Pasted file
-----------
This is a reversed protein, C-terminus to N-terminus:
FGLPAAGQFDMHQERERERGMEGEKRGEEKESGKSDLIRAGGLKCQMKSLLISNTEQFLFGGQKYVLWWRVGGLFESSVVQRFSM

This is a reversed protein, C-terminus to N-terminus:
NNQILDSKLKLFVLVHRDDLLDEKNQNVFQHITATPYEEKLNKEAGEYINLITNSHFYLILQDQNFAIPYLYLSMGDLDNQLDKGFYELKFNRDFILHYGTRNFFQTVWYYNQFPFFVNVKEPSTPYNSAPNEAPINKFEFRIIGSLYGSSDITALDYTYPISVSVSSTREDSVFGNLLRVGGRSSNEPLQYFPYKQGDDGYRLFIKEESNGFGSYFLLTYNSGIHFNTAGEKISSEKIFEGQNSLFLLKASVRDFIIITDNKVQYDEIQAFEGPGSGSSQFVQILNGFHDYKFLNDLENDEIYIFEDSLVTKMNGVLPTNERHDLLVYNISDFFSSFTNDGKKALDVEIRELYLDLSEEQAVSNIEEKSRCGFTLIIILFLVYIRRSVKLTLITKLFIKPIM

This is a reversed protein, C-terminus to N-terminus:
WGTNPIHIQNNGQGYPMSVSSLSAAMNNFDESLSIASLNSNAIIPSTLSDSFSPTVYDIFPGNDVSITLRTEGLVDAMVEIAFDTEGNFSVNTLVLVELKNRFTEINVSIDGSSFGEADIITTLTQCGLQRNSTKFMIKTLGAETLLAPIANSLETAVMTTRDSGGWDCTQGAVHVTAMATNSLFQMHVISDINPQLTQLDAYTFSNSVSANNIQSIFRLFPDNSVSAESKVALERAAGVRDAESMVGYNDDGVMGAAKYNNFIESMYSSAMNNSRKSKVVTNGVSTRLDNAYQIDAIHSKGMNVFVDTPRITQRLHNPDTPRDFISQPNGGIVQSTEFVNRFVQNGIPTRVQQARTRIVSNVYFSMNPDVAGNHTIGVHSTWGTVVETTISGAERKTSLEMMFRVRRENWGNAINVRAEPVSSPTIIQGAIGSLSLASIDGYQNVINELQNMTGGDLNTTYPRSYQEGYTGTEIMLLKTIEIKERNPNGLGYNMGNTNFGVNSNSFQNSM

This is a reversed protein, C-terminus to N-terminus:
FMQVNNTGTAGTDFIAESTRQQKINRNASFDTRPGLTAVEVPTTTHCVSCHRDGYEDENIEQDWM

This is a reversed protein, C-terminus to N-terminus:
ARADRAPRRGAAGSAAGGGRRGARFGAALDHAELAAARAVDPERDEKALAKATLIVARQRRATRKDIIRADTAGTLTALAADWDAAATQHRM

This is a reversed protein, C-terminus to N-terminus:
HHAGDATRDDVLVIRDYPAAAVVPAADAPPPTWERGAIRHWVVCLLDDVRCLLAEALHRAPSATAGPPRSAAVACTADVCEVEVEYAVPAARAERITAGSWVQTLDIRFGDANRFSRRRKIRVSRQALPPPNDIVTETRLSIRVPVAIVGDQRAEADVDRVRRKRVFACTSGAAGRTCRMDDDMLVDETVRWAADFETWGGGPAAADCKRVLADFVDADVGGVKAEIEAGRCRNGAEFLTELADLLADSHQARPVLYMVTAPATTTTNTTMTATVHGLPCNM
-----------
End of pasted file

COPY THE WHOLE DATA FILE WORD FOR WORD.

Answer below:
This is a reversed protein, C-terminus to N-terminus:
FGLPAAGQFDMHQERERERGMEGEKRGEEKESGKSDLIRAGGLKCQMKSLLISNTEQFLFGGQKYVLWWRVGGLFESSVVQRFSM

This is a reversed protein, C-terminus to N-terminus:
NNQILDSKLKLFVLVHRDDLLDEKNQNVFQHITATPYEEKLNKEAGEYINLITNSHFYLILQDQNFAIPYLYLSMGDLDNQLDKGFYELKFNRDFILHYGTRNFFQTVWYYNQFPFFVNVKEPSTPYNSAPNEAPINKFEFRIIGSLYGSSDITALDYTYPISVSVSSTREDSVFGNLLRVGGRSSNEPLQYFPYKQGDDGYRLFIKEESNGFGSYFLLTYNSGIHFNTAGEKISSEKIFEGQNSLFLLKASVRDFIIITDNKVQYDEIQAFEGPGSGSSQFVQILNGFHDYKFLNDLENDEIYIFEDSLVTKMNGVLPTNERHDLLVYNISDFFSSFTNDGKKALDVEIRELYLDLSEEQAVSNIEEKSRCGFTLIIILFLVYIRRSVKLTLITKLFIKPIM

This is a reversed protein, C-terminus to N-terminus:
WGTNPIHIQNNGQGYPMSVSSLSAAMNNFDESLSIASLNSNAIIPSTLSDSFSPTVYDIFPGNDVSITLRTEGLVDAMVEIAFDTEGNFSVNTLVLVELKNRFTEINVSIDGSSFGEADIITTLTQCGLQRNSTKFMIKTLGAETLLAPIANSLETAVMTTRDSGGWDCTQGAVHVTAMATNSLFQMHVISDINPQLTQLDAYTFSNSVSANNIQSIFRLFPDNSVSAESKVALERAAGVRDAESMVGYNDDGVMGAAKYNNFIESMYSSAMNNSRKSKVVTNGVSTRLDNAYQIDAIHSKGMNVFVDTPRITQRLHNPDTPRDFISQPNGGIVQSTEFVNRFVQNGIPTRVQQARTRIVSNVYFSMNPDVAGNHTIGVHSTWGTVVETTISGAERKTSLEMMFRVRRENWGNAINVRAEPVSSPTIIQGAIGSLSLASIDGYQNVINELQNMTGGDLNTTYPRSYQEGYTGTEIMLLKTIEIKERNPNGLGYNMGNTNFGVNSNSFQNSM

This is a reversed protein, C-terminus to N-terminus:
FMQVNNTGTAGTDFIAESTRQQKINRNASFDTRPGLTAVEVPTTTHCVSCHRDGYEDENIEQDWM

This is a reversed protein, C-terminus to N-terminus:
ARADRAPRRGAAGSAAGGGRRGARFGAALDHAELAAARAVDPERDEKALAKATLIVARQRRATRKDIIRADTAGTLTALAADWDAAATQHRM

This is a reversed protein, C-terminus to N-terminus:
HHAGDATRDDVLVIRDYPAAAVVPAADAPPPTWERGAIRHWVVCLLDDVRCLLAEALHRAPSATAGPPRSAAVACTADVCEVEVEYAVPAARAERITAGSWVQTLDIRFGDANRFSRRRKIRVSRQALPPPNDIVTETRLSIRVPVAIVGDQRAEADVDRVRRKRVFACTSGAAGRTCRMDDDMLVDETVRWAADFETWGGGPAAADCKRVLADFVDADVGGVKAEIEAGRCRNGAEFLTELADLLADSHQARPVLYMVTAPATTTTNTTMTATVHGLPCNM